In 2025, Anabaptist-Mennonites around the world will commemorate the 500th anniversary of the first voluntary baptisms in Zurich, Switzerland, on January 21, 1525 that marked the symbolic beginning of the Anabaptist movement. In the five centuries since that event, adult—or believers—baptism continues to be a significant point of identity for Mennonites, Amish, Hutterites and other groups associated with the Anabaptist tradition.
Yet despite its central importance, baptism has continued to generate a host of important questions in Anabaptist-Mennonite congregations:
- does the mode of baptism matter?
- what is the appropriate age of baptism (especially for those who are raised in the church?)
- how do we know if a candidate is ready for baptism? what kind of instruction is required?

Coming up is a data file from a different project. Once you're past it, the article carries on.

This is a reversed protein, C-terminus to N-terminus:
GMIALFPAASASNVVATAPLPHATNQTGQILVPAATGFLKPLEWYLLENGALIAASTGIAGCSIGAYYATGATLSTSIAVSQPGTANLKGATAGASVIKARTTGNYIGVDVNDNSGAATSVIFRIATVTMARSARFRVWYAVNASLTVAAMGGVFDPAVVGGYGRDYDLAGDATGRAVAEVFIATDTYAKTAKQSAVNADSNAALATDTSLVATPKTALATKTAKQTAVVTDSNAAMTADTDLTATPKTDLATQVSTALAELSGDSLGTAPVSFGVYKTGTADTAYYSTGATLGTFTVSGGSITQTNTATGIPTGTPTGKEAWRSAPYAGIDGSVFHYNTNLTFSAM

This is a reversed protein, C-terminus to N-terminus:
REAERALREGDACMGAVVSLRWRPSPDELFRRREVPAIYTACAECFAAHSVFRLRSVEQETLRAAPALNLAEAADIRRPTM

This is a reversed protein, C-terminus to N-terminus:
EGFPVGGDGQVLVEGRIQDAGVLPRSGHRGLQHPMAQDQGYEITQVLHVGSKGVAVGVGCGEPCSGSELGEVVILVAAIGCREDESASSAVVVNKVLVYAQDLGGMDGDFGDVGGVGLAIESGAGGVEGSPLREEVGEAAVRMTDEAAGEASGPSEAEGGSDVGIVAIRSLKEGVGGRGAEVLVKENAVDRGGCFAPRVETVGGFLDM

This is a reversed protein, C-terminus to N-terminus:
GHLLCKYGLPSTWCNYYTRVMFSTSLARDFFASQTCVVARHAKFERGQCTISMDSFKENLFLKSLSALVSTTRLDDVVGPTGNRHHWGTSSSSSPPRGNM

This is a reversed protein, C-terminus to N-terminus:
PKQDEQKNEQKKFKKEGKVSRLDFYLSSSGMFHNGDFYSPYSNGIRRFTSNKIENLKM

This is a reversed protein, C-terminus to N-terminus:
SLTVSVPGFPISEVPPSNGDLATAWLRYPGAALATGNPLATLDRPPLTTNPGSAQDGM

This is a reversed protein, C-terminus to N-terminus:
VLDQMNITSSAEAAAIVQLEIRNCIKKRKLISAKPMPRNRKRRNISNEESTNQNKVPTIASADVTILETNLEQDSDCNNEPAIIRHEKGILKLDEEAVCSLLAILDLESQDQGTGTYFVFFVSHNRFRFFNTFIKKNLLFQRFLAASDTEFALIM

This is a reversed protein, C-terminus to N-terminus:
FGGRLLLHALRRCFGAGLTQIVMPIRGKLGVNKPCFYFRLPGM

- what is the link between baptism and church membership? or Christian discipleship?
- how do we appropriately invite young people and visitors to baptism?
- what is the relationship between God’s initiative of grace and the human response?
- can adult baptism be repeated?
- should newcomers who were baptized as infants be rebaptized?
- what is our understanding of baptism for the cognitively impaired?
Recently, representatives of the Mennonite World Conference, the Lutheran World Federation, and the Roman Catholic Pontifical Council for Promoting Christian Unity explored many of these questions in a groundbreaking five-year ecumenical conversation. Led by historian John D. Roth, this workshop will introduce participants to this Trilateral Dialogue and invite Mennonite participants to come to a deeper understanding of baptism through conversations with each other and with local Lutheran and Catholic clergy.
Registration will remain open through November 9, 2021.